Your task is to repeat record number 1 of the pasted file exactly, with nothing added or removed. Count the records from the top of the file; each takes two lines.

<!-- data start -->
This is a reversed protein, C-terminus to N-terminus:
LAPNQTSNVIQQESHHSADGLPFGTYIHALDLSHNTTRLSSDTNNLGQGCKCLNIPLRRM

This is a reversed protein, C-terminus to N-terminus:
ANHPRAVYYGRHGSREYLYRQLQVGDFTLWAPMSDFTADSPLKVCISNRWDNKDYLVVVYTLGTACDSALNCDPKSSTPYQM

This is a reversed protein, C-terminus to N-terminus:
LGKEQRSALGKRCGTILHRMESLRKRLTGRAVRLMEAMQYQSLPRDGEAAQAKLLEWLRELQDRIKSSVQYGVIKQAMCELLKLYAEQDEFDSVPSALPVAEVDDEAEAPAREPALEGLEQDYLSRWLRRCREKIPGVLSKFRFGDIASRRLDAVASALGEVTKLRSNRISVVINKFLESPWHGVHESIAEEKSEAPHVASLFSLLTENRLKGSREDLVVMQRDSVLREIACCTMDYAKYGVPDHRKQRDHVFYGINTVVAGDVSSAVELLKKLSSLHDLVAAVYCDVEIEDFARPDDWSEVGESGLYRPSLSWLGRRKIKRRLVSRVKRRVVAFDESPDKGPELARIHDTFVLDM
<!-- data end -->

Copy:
This is a reversed protein, C-terminus to N-terminus:
LAPNQTSNVIQQESHHSADGLPFGTYIHALDLSHNTTRLSSDTNNLGQGCKCLNIPLRRM